Like any son, I could definitely listen to my mom more. Of course I didn’t, and I pushed back aggressively on the idea of a mask. I was going to be an academic physician. No data on masks! No CDC recommendation! Would spread mass hysteria, and people would contaminate themselves! Terrible idea, Mom.
Of course, we all now know that by April, the CDC would catch up to what most Asian countries had already figured out long ago and recommend everyone wear a mask in public. It wasn’t just masks! Most Asian countries handled the pandemic well, despite utilizing different strategies. It wasn’t just “authoritarian government lockdown” or “obedient culture” like some of the theories I’ve overheard in public. Each country had a slightly different strategy because they had prior experience.
As a medical student, we are always taught to make data-driven decisions. But in the absence of data, we utilize the next best thing: expert opinion and experience. By summer of 2020, I found myself wondering, where were all the Asian experts? The bilingual physicians? These experts had to be around and be ahead of my mom, who despite having no scientific training, had already figured out the basics.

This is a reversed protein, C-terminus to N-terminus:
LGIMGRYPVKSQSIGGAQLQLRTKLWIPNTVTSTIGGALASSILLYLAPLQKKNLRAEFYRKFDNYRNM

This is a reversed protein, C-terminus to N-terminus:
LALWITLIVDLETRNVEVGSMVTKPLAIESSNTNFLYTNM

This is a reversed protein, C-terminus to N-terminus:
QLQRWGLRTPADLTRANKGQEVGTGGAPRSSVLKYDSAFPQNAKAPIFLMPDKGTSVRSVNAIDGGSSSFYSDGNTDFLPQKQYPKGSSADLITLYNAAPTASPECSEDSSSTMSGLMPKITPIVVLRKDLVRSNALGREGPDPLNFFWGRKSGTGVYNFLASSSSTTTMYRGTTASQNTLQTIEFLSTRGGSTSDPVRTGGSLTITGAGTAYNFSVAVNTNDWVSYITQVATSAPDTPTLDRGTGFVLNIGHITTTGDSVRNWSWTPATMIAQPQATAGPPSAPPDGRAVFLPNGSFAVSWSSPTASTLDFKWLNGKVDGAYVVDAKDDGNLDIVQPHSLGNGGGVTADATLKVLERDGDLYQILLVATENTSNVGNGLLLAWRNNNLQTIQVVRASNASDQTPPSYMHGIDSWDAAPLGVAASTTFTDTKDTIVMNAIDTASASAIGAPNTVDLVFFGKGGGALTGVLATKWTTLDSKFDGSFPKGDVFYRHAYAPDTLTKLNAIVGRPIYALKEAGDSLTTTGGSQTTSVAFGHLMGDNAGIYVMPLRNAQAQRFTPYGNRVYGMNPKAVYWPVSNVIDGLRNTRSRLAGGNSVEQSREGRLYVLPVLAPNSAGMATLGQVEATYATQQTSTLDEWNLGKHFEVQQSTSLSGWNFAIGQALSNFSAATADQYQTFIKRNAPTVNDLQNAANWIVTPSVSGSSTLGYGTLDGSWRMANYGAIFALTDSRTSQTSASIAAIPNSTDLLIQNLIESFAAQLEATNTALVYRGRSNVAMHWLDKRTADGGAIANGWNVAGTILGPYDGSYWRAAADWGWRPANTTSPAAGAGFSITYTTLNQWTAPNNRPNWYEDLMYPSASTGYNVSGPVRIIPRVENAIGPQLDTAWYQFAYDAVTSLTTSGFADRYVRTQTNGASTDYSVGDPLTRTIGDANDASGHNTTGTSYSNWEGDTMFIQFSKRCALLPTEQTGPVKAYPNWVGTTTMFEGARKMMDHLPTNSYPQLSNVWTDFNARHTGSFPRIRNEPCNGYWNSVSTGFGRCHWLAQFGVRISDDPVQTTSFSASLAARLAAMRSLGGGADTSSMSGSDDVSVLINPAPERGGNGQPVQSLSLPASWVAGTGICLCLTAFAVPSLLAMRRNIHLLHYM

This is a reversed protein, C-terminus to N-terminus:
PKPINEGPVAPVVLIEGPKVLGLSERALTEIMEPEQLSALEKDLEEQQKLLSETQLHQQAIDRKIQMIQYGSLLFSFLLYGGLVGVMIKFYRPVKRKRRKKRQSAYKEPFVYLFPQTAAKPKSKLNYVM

I realized that in my attempt to learn American medicine, I had forgotten that I should value my own immigrant point of view. I told myself that as an academic, I had to be objective and critical. But this obsession with data also stopped me from seeking out my international peers who might have had more practical pandemic experience.
When I look back at March of 2020, I now wonder, was there really no data? If there was no data, how did so many Asian countries handle the pandemic so well with less time to prepare? Or maybe there was data but no Western data, published in the most prestigious and reputable Western journals? In one conversation with my mom, I remember arguing that “you can’t trust the recommendations coming out of China. Please just go with the CDC and wash your hands.” I didn’t really follow up on why I held this belief of Western superiority, but I am sure it must have been so frustrating for her to hear. After all, she was only suggesting that I put on a mask. Why was that so hard for me to do?